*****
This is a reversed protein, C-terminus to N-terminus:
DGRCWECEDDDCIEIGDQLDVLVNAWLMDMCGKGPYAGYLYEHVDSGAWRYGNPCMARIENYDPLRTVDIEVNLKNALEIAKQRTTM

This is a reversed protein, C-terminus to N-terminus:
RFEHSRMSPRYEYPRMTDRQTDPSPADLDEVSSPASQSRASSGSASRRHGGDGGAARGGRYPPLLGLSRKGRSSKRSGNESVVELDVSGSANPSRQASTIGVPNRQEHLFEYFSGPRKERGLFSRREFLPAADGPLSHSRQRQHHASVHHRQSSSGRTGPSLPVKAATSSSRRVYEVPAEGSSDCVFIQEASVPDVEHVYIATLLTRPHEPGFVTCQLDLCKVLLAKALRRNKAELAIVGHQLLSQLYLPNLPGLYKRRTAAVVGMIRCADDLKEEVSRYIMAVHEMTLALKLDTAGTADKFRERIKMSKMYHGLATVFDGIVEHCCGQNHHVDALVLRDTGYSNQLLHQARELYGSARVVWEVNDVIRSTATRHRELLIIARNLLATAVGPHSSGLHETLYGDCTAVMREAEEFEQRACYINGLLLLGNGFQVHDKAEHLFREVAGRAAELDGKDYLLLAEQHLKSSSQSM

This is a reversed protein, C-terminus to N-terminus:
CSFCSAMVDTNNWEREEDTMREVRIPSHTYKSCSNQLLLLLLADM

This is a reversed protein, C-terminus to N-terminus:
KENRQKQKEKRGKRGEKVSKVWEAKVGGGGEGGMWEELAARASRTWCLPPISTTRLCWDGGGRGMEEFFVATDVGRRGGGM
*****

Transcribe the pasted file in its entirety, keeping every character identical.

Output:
This is a reversed protein, C-terminus to N-terminus:
DGRCWECEDDDCIEIGDQLDVLVNAWLMDMCGKGPYAGYLYEHVDSGAWRYGNPCMARIENYDPLRTVDIEVNLKNALEIAKQRTTM

This is a reversed protein, C-terminus to N-terminus:
RFEHSRMSPRYEYPRMTDRQTDPSPADLDEVSSPASQSRASSGSASRRHGGDGGAARGGRYPPLLGLSRKGRSSKRSGNESVVELDVSGSANPSRQASTIGVPNRQEHLFEYFSGPRKERGLFSRREFLPAADGPLSHSRQRQHHASVHHRQSSSGRTGPSLPVKAATSSSRRVYEVPAEGSSDCVFIQEASVPDVEHVYIATLLTRPHEPGFVTCQLDLCKVLLAKALRRNKAELAIVGHQLLSQLYLPNLPGLYKRRTAAVVGMIRCADDLKEEVSRYIMAVHEMTLALKLDTAGTADKFRERIKMSKMYHGLATVFDGIVEHCCGQNHHVDALVLRDTGYSNQLLHQARELYGSARVVWEVNDVIRSTATRHRELLIIARNLLATAVGPHSSGLHETLYGDCTAVMREAEEFEQRACYINGLLLLGNGFQVHDKAEHLFREVAGRAAELDGKDYLLLAEQHLKSSSQSM

This is a reversed protein, C-terminus to N-terminus:
CSFCSAMVDTNNWEREEDTMREVRIPSHTYKSCSNQLLLLLLADM

This is a reversed protein, C-terminus to N-terminus:
KENRQKQKEKRGKRGEKVSKVWEAKVGGGGEGGMWEELAARASRTWCLPPISTTRLCWDGGGRGMEEFFVATDVGRRGGGM